Minke Whales are the smallest member in the family of Baleen Whales.
Minke Whale Scientific Classification
- Scientific Name
- Balaenoptera acutorostrata
Minke Whale Conservation Status
Minke Whale Locations
Minke Whale Facts
- Main Prey
- Krill, herring, sand eels, sprat, capelin, silverfish, and lanternfish
- Fun Fact
- Minke Whales are the smallest member in the family of Baleen Whales.
- Estimated Population Size
- Common Minke Whale: 180,000; Antarctic Minke Whale: 515,000
- Biggest Threat
- Killer Whales
- Other Name(s)
- Lesser Rorqual, Lesser Finback, Sharp-Headed Finner, Little Finner, Pike Whale
- Gestation Period
- 10 months
- Water Type
- Temperate, tropic, or sub tropic waters
- Human, Sharks, Killer Whales
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Minke Whales are the smallest of the Baleen Whales.
Still, this mammal can weigh up to 20,000 pounds and grow to be up to 35 feet long. There are two main species of these whales. They are Common Minke Whales and Antarctic Minke Whales. These whales are black or dark gray with white bellies. There is a variation with the coloring, patterns, and baleen between different Minke Whales.
Incredible Minke Whale Facts!
- These whales can swim up to 24 miles per hour to escape a Killer Whale or try to keep up with a ship.
- Spotting this whale is not very easy since their flukes don’t rise out of the water before they dive beneath the surface.
- When they feed, these whales may stay with a large group, however, at other times, they prefer to be alone or with just one or two other whales.
- These whales can stay underwater for up to 20 minutes.
Minke Whale Classification and Scientific Name
The scientific name for these whales is Balaenoptera acutorostrata. Balaenoptera means a winged whale and acutorostrata translates to sharp snout. The common name was given to them by an inexperienced Norwegian Whaling Spotter, Meincke. He initially thought the Minke Whale was a Blue Whale but was mistaken. Minke Whales are also sometimes called Lesser Rorquals, Sharp-Headed Finners, Lesser Finbacks, Little Finners, and Pike Whales.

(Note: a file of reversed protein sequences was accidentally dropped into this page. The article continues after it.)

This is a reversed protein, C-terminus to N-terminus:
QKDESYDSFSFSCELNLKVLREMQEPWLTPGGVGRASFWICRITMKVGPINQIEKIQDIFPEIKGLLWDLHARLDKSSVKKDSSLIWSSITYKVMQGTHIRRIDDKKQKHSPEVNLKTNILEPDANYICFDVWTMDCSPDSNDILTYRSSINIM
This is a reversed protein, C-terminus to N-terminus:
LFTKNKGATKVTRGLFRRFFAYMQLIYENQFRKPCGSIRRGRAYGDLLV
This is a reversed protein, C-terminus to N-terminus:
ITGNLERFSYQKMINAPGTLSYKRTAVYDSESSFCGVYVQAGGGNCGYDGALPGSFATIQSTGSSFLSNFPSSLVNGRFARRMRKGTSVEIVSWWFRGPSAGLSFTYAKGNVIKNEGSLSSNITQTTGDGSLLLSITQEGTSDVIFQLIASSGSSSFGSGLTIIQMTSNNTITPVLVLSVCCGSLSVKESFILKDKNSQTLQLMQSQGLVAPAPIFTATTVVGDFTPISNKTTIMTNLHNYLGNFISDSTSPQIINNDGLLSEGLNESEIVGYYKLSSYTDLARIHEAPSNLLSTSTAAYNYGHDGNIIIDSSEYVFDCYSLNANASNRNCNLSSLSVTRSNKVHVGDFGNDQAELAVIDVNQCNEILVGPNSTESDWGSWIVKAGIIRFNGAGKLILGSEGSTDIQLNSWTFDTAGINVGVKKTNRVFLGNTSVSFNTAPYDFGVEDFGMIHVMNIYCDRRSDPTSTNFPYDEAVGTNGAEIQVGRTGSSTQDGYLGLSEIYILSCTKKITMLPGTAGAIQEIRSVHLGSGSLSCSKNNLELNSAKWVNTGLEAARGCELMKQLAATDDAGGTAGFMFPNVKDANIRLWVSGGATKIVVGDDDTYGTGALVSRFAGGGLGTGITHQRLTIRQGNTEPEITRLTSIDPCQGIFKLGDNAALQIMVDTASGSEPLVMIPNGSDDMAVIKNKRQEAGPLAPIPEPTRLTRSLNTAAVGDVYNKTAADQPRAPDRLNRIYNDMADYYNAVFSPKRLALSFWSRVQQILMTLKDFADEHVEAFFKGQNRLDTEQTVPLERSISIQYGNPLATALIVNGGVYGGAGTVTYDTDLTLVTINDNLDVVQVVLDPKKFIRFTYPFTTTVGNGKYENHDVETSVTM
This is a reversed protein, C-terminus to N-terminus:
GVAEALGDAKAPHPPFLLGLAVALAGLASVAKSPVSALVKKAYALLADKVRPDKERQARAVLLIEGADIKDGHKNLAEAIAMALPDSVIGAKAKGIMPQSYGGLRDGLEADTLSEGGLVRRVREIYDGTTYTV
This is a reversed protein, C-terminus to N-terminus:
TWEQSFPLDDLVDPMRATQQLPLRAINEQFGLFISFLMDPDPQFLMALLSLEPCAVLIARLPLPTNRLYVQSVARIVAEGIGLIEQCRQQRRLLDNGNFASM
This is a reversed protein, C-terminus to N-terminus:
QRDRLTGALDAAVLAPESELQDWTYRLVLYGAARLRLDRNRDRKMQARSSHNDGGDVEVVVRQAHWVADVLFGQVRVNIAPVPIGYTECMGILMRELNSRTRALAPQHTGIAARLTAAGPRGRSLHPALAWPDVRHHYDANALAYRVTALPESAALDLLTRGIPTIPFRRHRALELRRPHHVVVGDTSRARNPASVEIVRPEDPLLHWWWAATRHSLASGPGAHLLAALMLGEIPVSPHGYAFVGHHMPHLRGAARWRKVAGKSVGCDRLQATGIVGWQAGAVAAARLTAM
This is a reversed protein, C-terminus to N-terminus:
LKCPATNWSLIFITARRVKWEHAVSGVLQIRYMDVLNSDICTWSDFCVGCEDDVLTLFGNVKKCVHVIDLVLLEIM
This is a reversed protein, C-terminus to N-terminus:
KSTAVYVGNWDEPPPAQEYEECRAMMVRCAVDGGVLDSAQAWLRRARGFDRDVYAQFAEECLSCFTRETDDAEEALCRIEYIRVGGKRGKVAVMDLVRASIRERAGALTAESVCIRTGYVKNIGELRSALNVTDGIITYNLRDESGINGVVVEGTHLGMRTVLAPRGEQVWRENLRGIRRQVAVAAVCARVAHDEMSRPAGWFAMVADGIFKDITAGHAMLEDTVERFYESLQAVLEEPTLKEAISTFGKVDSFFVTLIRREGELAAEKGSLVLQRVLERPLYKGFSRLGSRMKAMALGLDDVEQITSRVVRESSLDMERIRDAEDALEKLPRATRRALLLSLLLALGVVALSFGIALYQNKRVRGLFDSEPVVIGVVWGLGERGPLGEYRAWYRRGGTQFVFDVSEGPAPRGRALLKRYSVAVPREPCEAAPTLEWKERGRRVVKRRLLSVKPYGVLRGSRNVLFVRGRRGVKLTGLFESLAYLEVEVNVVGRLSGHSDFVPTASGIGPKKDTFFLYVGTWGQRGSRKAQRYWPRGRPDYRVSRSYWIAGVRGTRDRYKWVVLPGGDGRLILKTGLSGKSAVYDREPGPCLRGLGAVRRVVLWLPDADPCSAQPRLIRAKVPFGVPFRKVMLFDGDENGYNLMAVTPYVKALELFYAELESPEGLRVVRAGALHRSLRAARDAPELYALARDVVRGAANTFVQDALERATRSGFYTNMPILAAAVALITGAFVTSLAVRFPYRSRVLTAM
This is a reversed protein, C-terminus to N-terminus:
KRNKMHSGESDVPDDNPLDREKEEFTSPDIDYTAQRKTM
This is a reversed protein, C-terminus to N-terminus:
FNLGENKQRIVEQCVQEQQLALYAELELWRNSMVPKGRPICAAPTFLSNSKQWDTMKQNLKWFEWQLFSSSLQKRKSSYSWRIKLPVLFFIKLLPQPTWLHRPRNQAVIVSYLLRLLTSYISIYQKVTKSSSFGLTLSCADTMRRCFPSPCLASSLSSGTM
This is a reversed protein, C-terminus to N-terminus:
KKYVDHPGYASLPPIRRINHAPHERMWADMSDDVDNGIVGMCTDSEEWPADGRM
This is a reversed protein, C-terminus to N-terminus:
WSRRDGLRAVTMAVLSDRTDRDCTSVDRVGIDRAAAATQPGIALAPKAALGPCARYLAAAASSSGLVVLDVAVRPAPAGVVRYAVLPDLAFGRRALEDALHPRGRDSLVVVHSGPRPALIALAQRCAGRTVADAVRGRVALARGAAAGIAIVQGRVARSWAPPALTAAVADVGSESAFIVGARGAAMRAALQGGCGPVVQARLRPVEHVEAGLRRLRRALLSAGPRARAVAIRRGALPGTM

They are part of the Mammalia class and belong to the Balaenopteridae family. The Balaenopteridae includes eight different species of Baleen Whales, including Humpback Whales, Blue Whales, and Fin Whales.
There are two different species of these whales. They are the Common, or Northern, Minke Whale, and the Antarctic, or Southern, Minke Whale. Balaenoptera Acutorostrata is the scientific name for Northern Minke Whales. Balaenoptera bonaerensis is the scientific name for Southern Minke Whales.
Minke Whale Appearance
While these whales are about 35 feet long and can weigh up to 20,000 pounds, they are actually the smallest member of the Baleen Whale family. The females in this species are often a little larger than the males.
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The body of a Northern Minke Whale is dark gray to black. Their bellies are white, and they have a light chevron marking on their backs behind their heads. The patterns and coloring in this species can vary from whale to whale, typically based on their geographic location. There is also some variation with the baleen, or keratin plates hanging from the mouths of these whales. They will have somewhere between 240 and 360 baleen plates. Northern Minke Whales also have a white band on their flippers.